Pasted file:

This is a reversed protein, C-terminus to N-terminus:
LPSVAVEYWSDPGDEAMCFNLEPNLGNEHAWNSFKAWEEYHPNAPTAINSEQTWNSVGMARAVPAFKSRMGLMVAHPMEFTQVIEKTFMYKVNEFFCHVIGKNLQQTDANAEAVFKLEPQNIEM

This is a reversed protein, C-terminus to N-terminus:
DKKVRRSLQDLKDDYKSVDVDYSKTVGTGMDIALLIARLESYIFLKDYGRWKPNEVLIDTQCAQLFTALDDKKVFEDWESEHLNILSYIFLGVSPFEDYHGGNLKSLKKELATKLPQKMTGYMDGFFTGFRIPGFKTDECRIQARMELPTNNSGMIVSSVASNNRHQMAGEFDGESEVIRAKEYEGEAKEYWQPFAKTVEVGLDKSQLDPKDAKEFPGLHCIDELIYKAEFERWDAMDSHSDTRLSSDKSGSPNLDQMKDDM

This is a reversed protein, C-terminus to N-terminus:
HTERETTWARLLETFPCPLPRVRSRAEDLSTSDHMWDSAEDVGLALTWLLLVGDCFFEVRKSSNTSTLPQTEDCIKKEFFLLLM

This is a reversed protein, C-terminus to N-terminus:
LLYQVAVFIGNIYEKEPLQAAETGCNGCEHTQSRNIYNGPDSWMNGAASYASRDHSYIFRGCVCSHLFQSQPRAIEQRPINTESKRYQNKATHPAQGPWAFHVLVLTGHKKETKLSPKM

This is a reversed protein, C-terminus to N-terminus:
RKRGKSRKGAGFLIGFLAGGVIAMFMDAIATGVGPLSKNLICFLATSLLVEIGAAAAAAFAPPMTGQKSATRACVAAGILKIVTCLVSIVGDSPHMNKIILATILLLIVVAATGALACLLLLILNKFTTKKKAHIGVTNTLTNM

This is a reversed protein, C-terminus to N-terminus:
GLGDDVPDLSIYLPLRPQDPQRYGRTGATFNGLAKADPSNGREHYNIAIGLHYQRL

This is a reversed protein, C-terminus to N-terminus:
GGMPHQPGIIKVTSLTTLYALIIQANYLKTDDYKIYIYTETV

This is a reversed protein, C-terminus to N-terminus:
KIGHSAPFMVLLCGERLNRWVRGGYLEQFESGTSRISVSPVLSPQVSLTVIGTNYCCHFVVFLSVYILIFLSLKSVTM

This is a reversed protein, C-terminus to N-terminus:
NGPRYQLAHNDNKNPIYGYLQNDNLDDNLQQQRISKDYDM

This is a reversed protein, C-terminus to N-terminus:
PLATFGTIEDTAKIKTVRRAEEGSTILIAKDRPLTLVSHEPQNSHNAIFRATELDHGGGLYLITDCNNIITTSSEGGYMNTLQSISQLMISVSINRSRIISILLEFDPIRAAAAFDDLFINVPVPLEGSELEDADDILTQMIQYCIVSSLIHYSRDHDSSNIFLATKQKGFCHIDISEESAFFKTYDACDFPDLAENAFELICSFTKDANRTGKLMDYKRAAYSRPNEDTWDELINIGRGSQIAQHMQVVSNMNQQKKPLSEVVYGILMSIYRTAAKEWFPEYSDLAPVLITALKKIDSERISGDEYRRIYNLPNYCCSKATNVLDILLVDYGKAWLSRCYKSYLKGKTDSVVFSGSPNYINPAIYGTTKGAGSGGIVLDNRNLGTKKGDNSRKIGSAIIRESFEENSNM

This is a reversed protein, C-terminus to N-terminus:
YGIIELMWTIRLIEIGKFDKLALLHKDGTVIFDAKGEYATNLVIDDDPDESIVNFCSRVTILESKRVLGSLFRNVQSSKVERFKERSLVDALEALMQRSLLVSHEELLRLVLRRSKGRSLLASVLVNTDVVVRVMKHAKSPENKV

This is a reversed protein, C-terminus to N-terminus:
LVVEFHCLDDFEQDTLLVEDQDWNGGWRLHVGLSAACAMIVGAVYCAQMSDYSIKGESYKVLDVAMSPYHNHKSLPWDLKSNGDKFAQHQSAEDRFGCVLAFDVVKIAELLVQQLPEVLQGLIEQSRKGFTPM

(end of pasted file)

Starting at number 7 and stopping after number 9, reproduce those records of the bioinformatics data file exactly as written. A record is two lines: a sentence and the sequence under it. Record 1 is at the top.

This is a reversed protein, C-terminus to N-terminus:
GGMPHQPGIIKVTSLTTLYALIIQANYLKTDDYKIYIYTETV

This is a reversed protein, C-terminus to N-terminus:
KIGHSAPFMVLLCGERLNRWVRGGYLEQFESGTSRISVSPVLSPQVSLTVIGTNYCCHFVVFLSVYILIFLSLKSVTM

This is a reversed protein, C-terminus to N-terminus:
NGPRYQLAHNDNKNPIYGYLQNDNLDDNLQQQRISKDYDM